Many executables, whether binaries or script files, accept options to modify their run-time behavior. For example: from the command-line, typing command -o would invoke command, with option o.
Over time, there has evolved a loose standard for the meanings of command-line option flags. The GNU utilities conform more closely to this "standard" than older UNIX utilities.
Traditionally, UNIX command-line options consist of a dash, followed by one or more lowercase letters. The GNU utilities added a double-dash, followed by a complete word or compound word.
The two most widely-accepted options are:
Help: Give usage message and exit.
Version: Show program version and exit.
Other common options are:
All: show all information or operate on all arguments.
List: list files or arguments without taking other action.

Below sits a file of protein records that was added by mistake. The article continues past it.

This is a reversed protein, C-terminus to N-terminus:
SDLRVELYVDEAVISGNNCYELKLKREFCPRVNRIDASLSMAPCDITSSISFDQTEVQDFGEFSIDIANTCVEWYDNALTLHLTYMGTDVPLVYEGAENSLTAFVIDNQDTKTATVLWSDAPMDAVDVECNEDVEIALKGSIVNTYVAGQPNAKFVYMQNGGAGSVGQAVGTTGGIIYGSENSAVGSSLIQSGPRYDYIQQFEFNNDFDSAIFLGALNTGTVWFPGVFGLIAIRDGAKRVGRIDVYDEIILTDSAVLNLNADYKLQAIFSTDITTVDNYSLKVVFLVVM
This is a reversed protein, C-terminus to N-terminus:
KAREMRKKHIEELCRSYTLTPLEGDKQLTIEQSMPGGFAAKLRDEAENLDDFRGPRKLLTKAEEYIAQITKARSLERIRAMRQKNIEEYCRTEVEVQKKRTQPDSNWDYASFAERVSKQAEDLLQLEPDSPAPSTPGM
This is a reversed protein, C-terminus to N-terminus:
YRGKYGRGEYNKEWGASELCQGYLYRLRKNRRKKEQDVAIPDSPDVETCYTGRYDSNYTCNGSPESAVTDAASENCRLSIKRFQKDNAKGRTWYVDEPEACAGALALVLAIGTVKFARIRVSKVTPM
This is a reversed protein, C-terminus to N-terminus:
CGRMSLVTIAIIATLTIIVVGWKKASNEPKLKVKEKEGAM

Quiet: suppress stdout.
Recursive: Operate recursively (down directory tree).
Verbose: output additional information to stdout or stderr.
Compress: apply compression (usually gzip).
In tar and gawk:
File: filename follows.
In cp, mv, rm:
Force: force overwrite of target file(s).
Many UNIX and Linux utilities deviate from this "standard," so it is dangerous to assume that a given option will behave in a standard way. Always check the man page for the command in question when in doubt.
A complete table of recommended options for the GNU utilities is available at the GNU standards page.